Researchers at the Massachusetts Institute of Technology (MIT) have devised a way for keeping solar panels dust-free using static electricity, obviating the need for water washing. According to the research, dust can impair solar panel operation by up to 30% in just one month without cleaning, equating to a revenue loss of between $3.3 billion and $5.5 billion.
The MIT team's waterless, no-contact method causes dust particles to efficiently bounce off the panel's surface via electrostatic repulsion. This is accomplished by passing an electrode in the form of a metal bar across the panel's surface, which charges the dust particles. The solar panel is then charged, which repels the dust particles, causing them to leap upward and away from the panel. The new method may be controlled automatically via a timer, thanks to an electric motor and guide rails on the panel's side that allow the electrode to move over the panel without contacting it directly.
In actuality, each solar panel might be equipped with side railings and an electrode covering the width of the panel. A small electric motor might be powered by a small percentage of the panel's output to move the electrode from one end of the panel to the other, removing all dust particles. The entire procedure might be mechanised or remotely controlled. Alternatively, tiny strips of transparent conductive material could be fixed above the display, obviating the requirement for moving parts. Experiments conducted on a laboratory-scale test installation using specially generated laboratory dust samples with a range of particle sizes demonstrated that the technique works successfully. The studies revealed that the humidity in the air provided a small layer of water on the particles, which was necessary for the effect to work. The researchers conducted studies at various humidity levels ranging from 5% to 95%. As long as the ambient humidity is greater than 30%, it is possible to remove practically all particles from the surface. As the humidity decreases, the process becomes more difficult.
Many of the world's largest solar energy facilities, including those in China, India, the United Arab Emirates, and the United States, are located in desert locations. Water must be trucked in from afar to be used to clean these solar panels with pressurised water jets, and it must be extremely pure to avoid leaving deposits on the surfaces. While dry scrubbing is occasionally done, it is less successful in cleaning the surfaces and might result in permanent scratches, reducing light transmission. By removing the need on water and dust accumulation, as well as cutting overall operating expenses, such systems can considerably increase the overall efficiency and dependability of solar installations. India's water resources have traditionally been a cause of contention. In a research, the World Wide Fund (WWF) stated that 30 Indian towns face impending water-related threats unless prompt measures to mitigate and control climate change are done.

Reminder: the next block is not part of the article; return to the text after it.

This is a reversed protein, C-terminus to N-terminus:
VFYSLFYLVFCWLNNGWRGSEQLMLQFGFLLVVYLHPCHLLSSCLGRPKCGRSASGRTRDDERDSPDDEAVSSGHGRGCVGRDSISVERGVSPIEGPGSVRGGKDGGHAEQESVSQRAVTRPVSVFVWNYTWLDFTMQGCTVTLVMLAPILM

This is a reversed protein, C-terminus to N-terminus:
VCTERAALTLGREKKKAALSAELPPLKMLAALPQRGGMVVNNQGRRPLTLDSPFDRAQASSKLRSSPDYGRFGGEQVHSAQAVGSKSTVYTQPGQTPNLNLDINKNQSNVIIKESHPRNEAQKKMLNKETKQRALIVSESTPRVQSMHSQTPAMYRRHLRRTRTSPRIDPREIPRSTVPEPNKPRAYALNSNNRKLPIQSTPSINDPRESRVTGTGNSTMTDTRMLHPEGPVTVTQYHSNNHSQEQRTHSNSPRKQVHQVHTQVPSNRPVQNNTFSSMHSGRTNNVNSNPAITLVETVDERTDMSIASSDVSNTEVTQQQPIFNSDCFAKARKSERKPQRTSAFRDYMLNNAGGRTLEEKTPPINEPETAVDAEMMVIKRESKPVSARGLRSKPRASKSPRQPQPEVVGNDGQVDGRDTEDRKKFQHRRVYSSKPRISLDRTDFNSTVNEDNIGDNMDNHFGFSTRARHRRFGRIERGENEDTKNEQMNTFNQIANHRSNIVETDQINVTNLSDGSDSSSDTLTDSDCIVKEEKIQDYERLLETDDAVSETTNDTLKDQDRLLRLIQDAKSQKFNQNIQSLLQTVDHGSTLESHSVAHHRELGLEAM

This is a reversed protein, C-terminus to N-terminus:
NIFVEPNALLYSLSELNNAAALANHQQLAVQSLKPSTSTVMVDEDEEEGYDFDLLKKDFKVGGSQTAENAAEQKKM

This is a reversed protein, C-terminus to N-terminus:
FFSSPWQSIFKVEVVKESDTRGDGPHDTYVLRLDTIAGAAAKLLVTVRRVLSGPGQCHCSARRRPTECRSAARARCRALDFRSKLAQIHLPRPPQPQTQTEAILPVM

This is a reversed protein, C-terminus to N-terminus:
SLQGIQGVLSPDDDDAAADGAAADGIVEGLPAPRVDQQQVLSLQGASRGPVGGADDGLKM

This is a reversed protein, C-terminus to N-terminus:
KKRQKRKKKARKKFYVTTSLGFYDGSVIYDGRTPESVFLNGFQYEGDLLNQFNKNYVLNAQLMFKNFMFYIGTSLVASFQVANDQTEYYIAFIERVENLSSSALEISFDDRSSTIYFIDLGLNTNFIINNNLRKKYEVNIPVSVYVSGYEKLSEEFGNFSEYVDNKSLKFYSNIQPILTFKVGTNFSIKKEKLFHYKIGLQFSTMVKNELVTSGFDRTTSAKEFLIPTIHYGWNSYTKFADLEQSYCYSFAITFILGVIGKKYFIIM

In response to concerns about water use in solar projects, the Ministry of New and Renewable Energy (MNRE) published a letter suggesting optimal water use for module cleaning in utility-scale solar projects. According to the ministry, developers were wasting too much water cleaning solar modules and should strive to decrease wastage. In India, the use of waterless robotic cleaning technologies is gaining traction.
Solar energy is predicted to account for 10% of worldwide energy generation by 2030, with the majority of the capacity likely to be situated in desert locations with plentiful sunlight. However, dust collection on solar panels or mirrors is already a big concern — it may diminish the performance of photovoltaic panels by up to 30% in just one month — and so requires regular cleaning.
However, it is estimated that washing solar panels consumes approximately 10 billion gallons of water every year – enough to supply drinking water to up to 2 million people. Waterless cleaning attempts are labour consuming and frequently result in irreparable damage of the surfaces, reducing efficiency. Now, a team of researchers at MIT has developed a method for automatically cleaning solar panels or solar thermal plant mirrors in a waterless, no-contact system that they claim might drastically minimise the dust problem.
Without the need of water or brushes, the innovative technique causes dust particles to detach and literally leap off the panel's surface by electrostatic repulsion. To activate the device, a simple electrode is passed just over the solar panel's surface, charging the dust particles, which are subsequently repelled by a charge provided to the panel. Automatic operation of the device is possible using a simple electric motor and guide rails along the panel's edge. The technique is presented in a paper published today in the journal Science Advances by MIT graduate student Sreedath Panat and mechanical engineering professor Kripa Varanasi.